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Abstract

The Mississippian Leadville Dolomite in central Colorado hosts a large number of paleokarst and other solution features ranging in age from the Mississippian to the present. In many cases, these features provided pathways of high permeability for subsequent fluid movement. Four main episodes of dissolution have been identified.

In the early Osagean, prior to deposition of the Castle Butte Member, subaerial exposure and minor karstification of the Red Cliff Member of the Leadville Dolomite formed breccias at the surface and karst solution features in the shallow subsurface.

In the Late Mississippian, following the retreat of the sea from central Colorado, extensive karst features developed on and within the Leadville Dolomite.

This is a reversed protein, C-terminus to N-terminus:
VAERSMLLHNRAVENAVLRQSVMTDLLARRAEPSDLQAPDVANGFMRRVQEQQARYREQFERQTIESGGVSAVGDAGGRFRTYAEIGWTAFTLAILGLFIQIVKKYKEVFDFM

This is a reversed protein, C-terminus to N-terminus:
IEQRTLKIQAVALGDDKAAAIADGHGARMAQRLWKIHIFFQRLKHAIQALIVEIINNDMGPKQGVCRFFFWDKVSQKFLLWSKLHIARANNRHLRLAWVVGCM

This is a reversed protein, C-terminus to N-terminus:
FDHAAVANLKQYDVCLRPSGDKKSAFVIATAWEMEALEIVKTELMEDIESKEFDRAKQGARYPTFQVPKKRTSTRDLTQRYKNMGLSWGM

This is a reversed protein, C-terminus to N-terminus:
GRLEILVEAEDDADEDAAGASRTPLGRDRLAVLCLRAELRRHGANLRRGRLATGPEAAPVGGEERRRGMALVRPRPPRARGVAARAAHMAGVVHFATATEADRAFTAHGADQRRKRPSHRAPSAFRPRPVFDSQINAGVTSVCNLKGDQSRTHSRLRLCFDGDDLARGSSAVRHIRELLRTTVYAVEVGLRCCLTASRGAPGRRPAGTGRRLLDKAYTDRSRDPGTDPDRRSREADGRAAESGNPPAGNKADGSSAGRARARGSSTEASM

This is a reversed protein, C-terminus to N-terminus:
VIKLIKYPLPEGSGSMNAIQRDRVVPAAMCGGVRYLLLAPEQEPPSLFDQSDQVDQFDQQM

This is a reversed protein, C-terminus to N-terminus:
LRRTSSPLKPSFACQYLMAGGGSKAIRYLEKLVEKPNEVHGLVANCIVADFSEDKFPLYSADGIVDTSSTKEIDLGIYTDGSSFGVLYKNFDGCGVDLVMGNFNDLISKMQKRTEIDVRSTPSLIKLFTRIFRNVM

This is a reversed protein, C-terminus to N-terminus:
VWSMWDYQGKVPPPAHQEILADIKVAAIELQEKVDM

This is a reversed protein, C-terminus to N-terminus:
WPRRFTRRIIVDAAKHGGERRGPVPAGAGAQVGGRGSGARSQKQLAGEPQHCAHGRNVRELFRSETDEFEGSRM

Following burial of the Leadville Dolomite in the Pennsylvanian, hydrothermal solution features of various ages were created. Pennsylvanian age, migrating basinal brines and/or convecting hydrothermal fluids associated with igneous intrusive activity in the Laramide and/or mid-Tertiary may have caused the dissolution.

Finally, in the late Tertiary or early Quaternary, karstifieation was initiated as erosion exposed the Leadville Dolomite to meteoric water.

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